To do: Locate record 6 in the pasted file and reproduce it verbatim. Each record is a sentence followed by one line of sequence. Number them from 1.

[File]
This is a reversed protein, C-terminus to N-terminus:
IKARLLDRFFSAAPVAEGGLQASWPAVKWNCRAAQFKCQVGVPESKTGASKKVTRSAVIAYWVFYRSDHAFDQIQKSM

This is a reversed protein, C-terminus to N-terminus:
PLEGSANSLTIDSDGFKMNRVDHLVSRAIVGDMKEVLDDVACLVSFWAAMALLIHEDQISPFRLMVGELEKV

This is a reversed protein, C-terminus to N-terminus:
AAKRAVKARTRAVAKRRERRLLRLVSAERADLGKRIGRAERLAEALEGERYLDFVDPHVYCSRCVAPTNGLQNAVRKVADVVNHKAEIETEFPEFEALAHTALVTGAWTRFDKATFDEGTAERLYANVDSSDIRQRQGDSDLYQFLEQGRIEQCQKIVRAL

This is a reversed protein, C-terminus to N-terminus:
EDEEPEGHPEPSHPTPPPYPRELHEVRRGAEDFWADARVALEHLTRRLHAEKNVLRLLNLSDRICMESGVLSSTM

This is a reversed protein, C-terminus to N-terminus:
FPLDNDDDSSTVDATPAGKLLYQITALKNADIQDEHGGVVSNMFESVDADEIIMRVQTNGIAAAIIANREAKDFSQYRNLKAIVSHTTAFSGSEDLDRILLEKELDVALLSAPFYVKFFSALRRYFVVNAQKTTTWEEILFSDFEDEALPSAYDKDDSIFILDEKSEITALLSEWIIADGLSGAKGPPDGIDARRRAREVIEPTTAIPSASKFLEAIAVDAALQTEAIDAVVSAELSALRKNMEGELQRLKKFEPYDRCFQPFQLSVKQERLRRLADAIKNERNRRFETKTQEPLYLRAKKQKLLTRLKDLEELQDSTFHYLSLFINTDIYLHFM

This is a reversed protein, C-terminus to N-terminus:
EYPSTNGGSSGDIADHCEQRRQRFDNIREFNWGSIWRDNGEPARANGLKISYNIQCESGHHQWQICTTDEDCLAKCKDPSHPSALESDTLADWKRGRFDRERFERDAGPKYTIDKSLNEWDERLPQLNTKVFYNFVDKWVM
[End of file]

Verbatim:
This is a reversed protein, C-terminus to N-terminus:
EYPSTNGGSSGDIADHCEQRRQRFDNIREFNWGSIWRDNGEPARANGLKISYNIQCESGHHQWQICTTDEDCLAKCKDPSHPSALESDTLADWKRGRFDRERFERDAGPKYTIDKSLNEWDERLPQLNTKVFYNFVDKWVM